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State considering bill that would bar some Spokane from collecting utility fees from county residents


Spokane’s city council wants to enforce a tax on revenues for a sewage plant within city limits.

The tax would apply to people who live outside the city, and one state lawmaker said that isn’t fair. He’s filed a bill to stop it.

The tax would affect an estimated 50,000 residents of Spokane Valley and people in unincorporated Spokane County, who are not represented on the Spokane city council. Their utility bills would go up by an estimated $12.50 a month.

Republican state senator Mike Padden, who represents Spokane Valley, is sponsoring a measure that exempts county-owned sewer and water facility revenues from any tax imposed by a city.

“What the bill is saying is, ‘Hey, we really don't want taxation without representation,’” he said. “The bill would clarify the situation that this tax going from zero to 20 percent could not be imposed.”

The utility tax was adopted in 1998, thirteen years before the sewage plant was built. But it was never applied to the facility; Spokane city council members are asking Mayor Nadine Woodward to do so. Woodward has so far resisted that request.

Council president Breean Beggs said it was not a secret when the plant was constructed that it could be subject to the tax:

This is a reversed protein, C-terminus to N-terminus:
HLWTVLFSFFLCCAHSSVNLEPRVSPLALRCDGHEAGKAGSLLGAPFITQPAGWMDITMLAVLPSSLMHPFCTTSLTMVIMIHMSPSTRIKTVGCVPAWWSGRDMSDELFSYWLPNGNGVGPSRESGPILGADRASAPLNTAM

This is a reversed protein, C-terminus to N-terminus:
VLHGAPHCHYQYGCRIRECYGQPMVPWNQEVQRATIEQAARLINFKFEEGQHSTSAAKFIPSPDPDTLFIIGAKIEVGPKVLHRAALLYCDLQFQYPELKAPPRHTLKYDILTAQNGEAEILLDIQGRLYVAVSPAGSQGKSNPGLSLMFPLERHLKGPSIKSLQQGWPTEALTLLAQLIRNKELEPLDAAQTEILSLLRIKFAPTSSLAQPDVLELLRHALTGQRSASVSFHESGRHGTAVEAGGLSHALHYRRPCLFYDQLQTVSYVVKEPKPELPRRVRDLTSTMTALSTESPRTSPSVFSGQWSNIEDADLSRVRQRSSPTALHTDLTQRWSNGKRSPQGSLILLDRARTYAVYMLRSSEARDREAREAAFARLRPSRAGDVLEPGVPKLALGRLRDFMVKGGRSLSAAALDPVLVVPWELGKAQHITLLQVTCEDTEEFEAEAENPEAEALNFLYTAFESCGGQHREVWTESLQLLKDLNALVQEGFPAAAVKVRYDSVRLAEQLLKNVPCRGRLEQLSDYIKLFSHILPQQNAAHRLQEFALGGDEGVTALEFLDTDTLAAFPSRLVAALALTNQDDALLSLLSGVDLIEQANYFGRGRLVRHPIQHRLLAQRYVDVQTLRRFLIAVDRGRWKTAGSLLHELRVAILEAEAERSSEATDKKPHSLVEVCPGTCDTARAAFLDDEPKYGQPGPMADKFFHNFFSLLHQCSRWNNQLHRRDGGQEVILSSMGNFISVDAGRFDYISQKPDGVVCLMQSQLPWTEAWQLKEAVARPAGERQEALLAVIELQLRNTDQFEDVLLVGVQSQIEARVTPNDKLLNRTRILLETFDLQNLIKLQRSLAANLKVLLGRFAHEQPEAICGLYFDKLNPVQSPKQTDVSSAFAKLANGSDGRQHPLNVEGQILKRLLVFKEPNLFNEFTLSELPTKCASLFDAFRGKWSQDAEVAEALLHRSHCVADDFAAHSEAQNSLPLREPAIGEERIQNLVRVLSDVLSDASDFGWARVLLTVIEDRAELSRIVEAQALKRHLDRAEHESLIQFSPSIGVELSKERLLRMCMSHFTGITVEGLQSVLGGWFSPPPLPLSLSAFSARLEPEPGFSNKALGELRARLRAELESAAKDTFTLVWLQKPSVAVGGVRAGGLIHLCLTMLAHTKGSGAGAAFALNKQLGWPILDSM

“In this case, these ratepayers who would be subject did have representation,” he said, “They had government leaders they elected who chose to put the sewage treatment plant in the city of Spokane for whatever financial or engineering reasons they wanted to do. They knew there was a tax, that this was there, and they didn't resolve it.”

County Commissioner Al French was on Spokane’s city council when the tax was adopted. He said it was never assumed the city would try to apply the utility tax to the new treatment plant.

“If the imposition of the city's utility tax was an issue at the time, the county would have selected another site,” he said. “There was a time in the 1990's when the city did levy the tax on the county portion of the joint facility, but when discovered the city removed the tax. The county facility opened in 2011, and the utility tax has not been imposed.”

Some valley and county officials say if the tax is enforced, they will sue to have it stopped. Padden’s bill is now before the Washington Senate Housing and Local Government Committee.